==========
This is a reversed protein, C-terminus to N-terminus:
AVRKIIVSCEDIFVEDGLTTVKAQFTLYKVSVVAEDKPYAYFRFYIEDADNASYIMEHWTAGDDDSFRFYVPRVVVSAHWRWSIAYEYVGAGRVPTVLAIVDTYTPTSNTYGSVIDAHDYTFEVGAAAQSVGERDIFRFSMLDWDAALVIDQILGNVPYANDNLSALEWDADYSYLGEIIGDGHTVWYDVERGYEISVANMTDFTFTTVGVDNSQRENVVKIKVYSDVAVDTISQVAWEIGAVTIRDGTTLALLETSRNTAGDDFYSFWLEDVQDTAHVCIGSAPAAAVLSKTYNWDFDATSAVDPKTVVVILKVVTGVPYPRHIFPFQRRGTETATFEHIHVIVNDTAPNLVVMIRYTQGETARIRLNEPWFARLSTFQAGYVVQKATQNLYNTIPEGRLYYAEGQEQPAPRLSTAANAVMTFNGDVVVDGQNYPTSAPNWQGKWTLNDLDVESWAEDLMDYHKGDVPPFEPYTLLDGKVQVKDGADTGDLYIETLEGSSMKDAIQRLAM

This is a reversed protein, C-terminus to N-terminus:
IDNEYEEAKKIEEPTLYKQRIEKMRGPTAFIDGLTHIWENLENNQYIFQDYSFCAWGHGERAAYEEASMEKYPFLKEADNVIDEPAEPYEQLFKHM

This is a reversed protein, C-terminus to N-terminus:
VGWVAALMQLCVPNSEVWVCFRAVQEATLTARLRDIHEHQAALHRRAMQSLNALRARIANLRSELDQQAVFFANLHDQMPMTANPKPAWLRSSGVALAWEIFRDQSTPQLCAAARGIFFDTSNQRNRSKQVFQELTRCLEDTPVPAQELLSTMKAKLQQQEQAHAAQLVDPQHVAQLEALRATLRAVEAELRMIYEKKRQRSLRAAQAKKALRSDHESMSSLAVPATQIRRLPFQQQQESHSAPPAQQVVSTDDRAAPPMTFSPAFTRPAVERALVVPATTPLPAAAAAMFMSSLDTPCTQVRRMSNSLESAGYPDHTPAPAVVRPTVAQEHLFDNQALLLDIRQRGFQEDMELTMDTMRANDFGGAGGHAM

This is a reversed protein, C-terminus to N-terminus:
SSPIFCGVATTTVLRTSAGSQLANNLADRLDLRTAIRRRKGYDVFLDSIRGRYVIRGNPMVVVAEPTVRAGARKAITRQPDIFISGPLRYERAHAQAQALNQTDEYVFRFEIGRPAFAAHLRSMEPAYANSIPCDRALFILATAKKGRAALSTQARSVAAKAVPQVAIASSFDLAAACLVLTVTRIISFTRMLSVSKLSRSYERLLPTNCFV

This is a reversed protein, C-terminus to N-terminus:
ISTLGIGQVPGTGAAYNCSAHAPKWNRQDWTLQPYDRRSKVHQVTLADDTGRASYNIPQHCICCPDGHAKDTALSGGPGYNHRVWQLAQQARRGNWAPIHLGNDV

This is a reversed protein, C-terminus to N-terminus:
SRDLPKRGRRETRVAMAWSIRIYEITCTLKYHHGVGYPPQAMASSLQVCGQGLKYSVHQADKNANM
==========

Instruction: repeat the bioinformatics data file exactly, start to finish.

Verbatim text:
This is a reversed protein, C-terminus to N-terminus:
AVRKIIVSCEDIFVEDGLTTVKAQFTLYKVSVVAEDKPYAYFRFYIEDADNASYIMEHWTAGDDDSFRFYVPRVVVSAHWRWSIAYEYVGAGRVPTVLAIVDTYTPTSNTYGSVIDAHDYTFEVGAAAQSVGERDIFRFSMLDWDAALVIDQILGNVPYANDNLSALEWDADYSYLGEIIGDGHTVWYDVERGYEISVANMTDFTFTTVGVDNSQRENVVKIKVYSDVAVDTISQVAWEIGAVTIRDGTTLALLETSRNTAGDDFYSFWLEDVQDTAHVCIGSAPAAAVLSKTYNWDFDATSAVDPKTVVVILKVVTGVPYPRHIFPFQRRGTETATFEHIHVIVNDTAPNLVVMIRYTQGETARIRLNEPWFARLSTFQAGYVVQKATQNLYNTIPEGRLYYAEGQEQPAPRLSTAANAVMTFNGDVVVDGQNYPTSAPNWQGKWTLNDLDVESWAEDLMDYHKGDVPPFEPYTLLDGKVQVKDGADTGDLYIETLEGSSMKDAIQRLAM

This is a reversed protein, C-terminus to N-terminus:
IDNEYEEAKKIEEPTLYKQRIEKMRGPTAFIDGLTHIWENLENNQYIFQDYSFCAWGHGERAAYEEASMEKYPFLKEADNVIDEPAEPYEQLFKHM

This is a reversed protein, C-terminus to N-terminus:
VGWVAALMQLCVPNSEVWVCFRAVQEATLTARLRDIHEHQAALHRRAMQSLNALRARIANLRSELDQQAVFFANLHDQMPMTANPKPAWLRSSGVALAWEIFRDQSTPQLCAAARGIFFDTSNQRNRSKQVFQELTRCLEDTPVPAQELLSTMKAKLQQQEQAHAAQLVDPQHVAQLEALRATLRAVEAELRMIYEKKRQRSLRAAQAKKALRSDHESMSSLAVPATQIRRLPFQQQQESHSAPPAQQVVSTDDRAAPPMTFSPAFTRPAVERALVVPATTPLPAAAAAMFMSSLDTPCTQVRRMSNSLESAGYPDHTPAPAVVRPTVAQEHLFDNQALLLDIRQRGFQEDMELTMDTMRANDFGGAGGHAM

This is a reversed protein, C-terminus to N-terminus:
SSPIFCGVATTTVLRTSAGSQLANNLADRLDLRTAIRRRKGYDVFLDSIRGRYVIRGNPMVVVAEPTVRAGARKAITRQPDIFISGPLRYERAHAQAQALNQTDEYVFRFEIGRPAFAAHLRSMEPAYANSIPCDRALFILATAKKGRAALSTQARSVAAKAVPQVAIASSFDLAAACLVLTVTRIISFTRMLSVSKLSRSYERLLPTNCFV

This is a reversed protein, C-terminus to N-terminus:
ISTLGIGQVPGTGAAYNCSAHAPKWNRQDWTLQPYDRRSKVHQVTLADDTGRASYNIPQHCICCPDGHAKDTALSGGPGYNHRVWQLAQQARRGNWAPIHLGNDV

This is a reversed protein, C-terminus to N-terminus:
SRDLPKRGRRETRVAMAWSIRIYEITCTLKYHHGVGYPPQAMASSLQVCGQGLKYSVHQADKNANM